Then the puzzles get less obvious and my interest wanes. The middle section takes too much time to unriddle and drains the prickly, panicky fear away. I'm also convinced that there's some sort of timing bug -- occasionally Marissa doesn't return (I waited until after 9 PM), and other times she returns after barely thirty moves. Originally, I thought that had Marissa returned earlier, the further revelations of the game would be avoided, but that was only wishful thinking.

The main character grows less likable as she becomes better defined; her thoughts hover upon indecency, and her jealousy of Estelle betrays her attraction to women (it's a jealous madness, but attraction nonetheless). Other scenes reveal this as well, and not in any subtle, interpretable way. The ending scenes make it completely clear. TBH is lesbian noir.

This casts a vomit-colored light upon the rest of the game. The middle section is Helena pawing through the private life of someone that she wishes was her lover. Even the introduction makes more sense -- why were the characters seemingly so close? (Spoiler - click to show)What actually happened last night, except for a lover's fight that turned deadly? The ending does succeed in wrapping things up, although it is anti-climactic, and it assumes a few things that you may not have done.

The writing in many places is taut, eerie, and evocative, but that in no way atones for requiring someone to live inside Helena's skin. That horror remains, like the memory of being deathly sick.

- JohnW (Brno, Czech Republic), March 16, 2011

- Ben Cressey (Seattle, WA), February 14, 2011

9 of 10 people found the following review helpful:
Well-written, but problematic, February 13, 2011
There's a lot to like about The Blind House. The writing is elegant and atmospheric. The characterization is strong. The player has only three brief conversations with Marissa, but everything in her house tells us something about her -- her paintings, the books on her bookshelf, the videos she watches. The player character, Helena, is more of an enigma, but she's supposed to be. The horror aspect is also done well. It relies more on implication than on shock or gory descriptions; throughout the game's series of unsettlingly surreal episodes there's a build-up of dread leading to a climax that's less a shock than a confirmation of the player's worst suspicions.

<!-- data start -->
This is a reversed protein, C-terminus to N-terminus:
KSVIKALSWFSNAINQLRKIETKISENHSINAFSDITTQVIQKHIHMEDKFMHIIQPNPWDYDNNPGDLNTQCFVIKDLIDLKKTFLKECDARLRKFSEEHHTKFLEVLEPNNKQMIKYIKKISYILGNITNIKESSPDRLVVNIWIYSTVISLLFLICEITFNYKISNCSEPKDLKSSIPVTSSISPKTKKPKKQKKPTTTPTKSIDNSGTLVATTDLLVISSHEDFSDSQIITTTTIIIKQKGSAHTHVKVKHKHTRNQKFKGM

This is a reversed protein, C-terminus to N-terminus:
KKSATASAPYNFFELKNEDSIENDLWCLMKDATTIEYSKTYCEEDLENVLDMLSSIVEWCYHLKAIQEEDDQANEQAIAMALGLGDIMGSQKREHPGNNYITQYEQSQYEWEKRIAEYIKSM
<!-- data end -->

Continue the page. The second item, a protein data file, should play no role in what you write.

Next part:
The gameplay works well for what it's supposed to do, which is to supplement the story without distracting from it (puzzle fans will want to look elsewhere). It's generally clear what you're supposed to do and where you're supposed to go, but the game doesn't overdo the hand-holding. There were a few things I still felt a sense of accomplishment for working out, but I'm pretty terrible at this stuff, so that may just be me.

I have only one problem with the game overall -- and unfortunately it's hard to discuss without mentioning the endings, so please forgive me for the spoilers.

There are vague, but definitely present, homoerotic undertones to the relationship between Helena and Marissa, which makes the whole thing come off as "predatory psychotic lesbian (Spoiler - click to show)stalks, hurts, and possibly kills the object of her affections." The fact that the place where these undertones are most obvious is the ending where (Spoiler - click to show)Helena kills Marissa (while lying on top of her on a bed, no less) really does not help here. I feel a little bad complaining about this (after all, lesbians can be crazy just like anyone else can), but the "predatory psychotic lesbian" thing has a long and sordid history as the most common portrayal of lesbians in fiction. This game feels like a bit of a throwback to the days of Mrs. Danvers and the like, and the fact that it's all kept on a subtextual level only adds to that.

I don't mean to suggest that the author played into this stereotype on purpose; I know how easy it is to stumble into these things without meaning to. But it left a bad taste in my mouth in a game I otherwise quite enjoyed.